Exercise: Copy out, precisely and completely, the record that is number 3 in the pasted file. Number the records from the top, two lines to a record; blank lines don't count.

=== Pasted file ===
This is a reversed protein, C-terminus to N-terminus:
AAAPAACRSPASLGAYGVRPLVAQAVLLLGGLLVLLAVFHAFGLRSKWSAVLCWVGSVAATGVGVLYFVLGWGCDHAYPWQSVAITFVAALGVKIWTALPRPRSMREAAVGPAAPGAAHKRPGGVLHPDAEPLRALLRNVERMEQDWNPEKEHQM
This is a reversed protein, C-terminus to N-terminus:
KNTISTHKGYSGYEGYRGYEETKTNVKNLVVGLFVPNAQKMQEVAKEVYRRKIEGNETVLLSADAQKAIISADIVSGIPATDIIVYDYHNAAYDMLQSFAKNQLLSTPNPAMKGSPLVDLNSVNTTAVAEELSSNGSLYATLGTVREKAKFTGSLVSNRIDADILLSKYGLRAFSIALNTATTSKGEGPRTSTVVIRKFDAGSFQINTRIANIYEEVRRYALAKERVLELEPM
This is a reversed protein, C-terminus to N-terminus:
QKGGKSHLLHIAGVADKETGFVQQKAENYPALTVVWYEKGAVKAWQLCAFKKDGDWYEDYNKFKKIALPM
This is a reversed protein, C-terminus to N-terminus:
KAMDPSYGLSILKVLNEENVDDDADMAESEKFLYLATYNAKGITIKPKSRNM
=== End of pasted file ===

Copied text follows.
This is a reversed protein, C-terminus to N-terminus:
QKGGKSHLLHIAGVADKETGFVQQKAENYPALTVVWYEKGAVKAWQLCAFKKDGDWYEDYNKFKKIALPM